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Final Score: 3-2 Bruins

Three Stars Of The Game

First Star: Pastrnak. The third period and overtime was vintage Pasta as he led to team to the win.

Second Star: Halak. The B’s backup kept them in the game all afternoon and was a huge reason the team pulled off yet another comeback.

Third Star: Kuraly. The Bruins center was a monster in this game and his goal in the second period kickstarted the comeback.

Bruins Post-Game Recap: Boston @ New Jersey: 11/19/19

Boston Bruins defenseman Charlie McAvoy (73) stops a shot as New Jersey Devils center Kevin Rooney (58) watches during the second period of an NHL hockey game Thursday, March 21, 2019, in Newark, N.J.

(Photo Credit: Julio Cortez, AP)

By Mike Cratty | Follow me on Twitter @Mike_Cratty

Home: New Jersey Devils

Away: Boston Bruins

Boston’s Lineup

Forwards

Marchand – Krejci – Pastrnak

Bjork – Coyle – Heinen

DeBrusk – Lindholm – Ritchie

Nordstrom – Kuraly – Wagner

Defense

Chara – McAvoy

Grzelcyk – Carlo

Vaakanainen – Clifton

Goalies

Rask

Halak

New Jersey’s Lineup

Forwards

Hall – Hischier – Bratt

Wood – Hughes – Palmieri

Coleman – Zajac – Gusev

Hayden – Zacha – Simmonds

Defense

Butcher – Subban

Greene – Severson

Mueller – Vatanen

Goalies

Blackwood

Domingue

Bad news came in warmups when it was announced that Patrice Bergeron would miss a second straight game. But, Jake DeBrusk and Brett Ritchie did return to the lineup. Baby steps were made towards a healthy Bruins team. Regardless, the Devils, winners of their last two games, stood in the way of the Bruins at Prudential Center.

First Period

DeBrusk was buzzing early, as he forced a turnover at the offensive blue line and nearly scored. After that, through the first half of the opening frame, there were just three combined shots (2-1 Bruins). It was a bit of an odd start at times.

Things got a bit more interesting when DeBrusk took down Pavel Zacha, creating the first power play opportunity of the game. Luckily for the Bruins, they escaped the penalty kill unscathed. Shortly after the conclusion of that penalty kill, Matt Grzelcyk laced one past MacKenzie Blackwood to open the scoring with 5:34 to. Grzelcyk’s first of the season was assisted by Brad Marchand (20) and David Krejci (10).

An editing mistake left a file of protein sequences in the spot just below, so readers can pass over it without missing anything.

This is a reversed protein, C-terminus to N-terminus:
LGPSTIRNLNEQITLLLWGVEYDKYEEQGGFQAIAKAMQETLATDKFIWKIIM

That wasn’t all. David Pastrnak found himself open in his favorite spot on the ice – waiting for a one-timer on his off-wing. Two goals in 14 seconds for the Bruins gave them advantage in quick fashion. Pastrnak’s 18th goal of the season was assisted by Marchand (21) and Krejci (11). That’s one way to get things going on the road.

Things didn’t get much better for New Jersey after the Pastrnak goal as with 1:54 to go, Taylor Hall went off for tripping. The Bruins carried left six seconds of power play time on the table going into the second period. Blake Coleman nearly buried a shorthanded chance in the dying seconds, but failed to score and even collided with Rask in the process. The shots were 6-5 in favor of the Bruins at the end of the first, so the Bruins making their shots count in a fairly low-volume period was big.

Score: 2-0 Boston

Second Period

The Bruins came out of the gate with speed and good place, keeping the Devils on edge early in the period. Tempers eventually flared up between DeBrusk and Damon Severson in Blackwood’s crease. Severson was likely looking to ignite his team a bit, and chose DeBrusk as his dance partner for a scrum after the whistle.

Shots were 6-2 Bruins through the first seven minutes of the period. In the limited action he saw, Tuukka Rask was sharp through the first half of the game. The Devils began to ramp things up after the halfway point of the period though, generating four shots in 34 seconds of ice time at one point.

The resurgence paid off for the Devils, as found enough space to roof one on the backhand to cut their deficit to one with 1:49 to go. The Bruins still managed to carry a lead into the third period, but struggled in the latter portion of the second period. Also the Charlie Coyle line was playing consistently well. The shots were 12-11 in favor of the Bruins, 18-16 overall.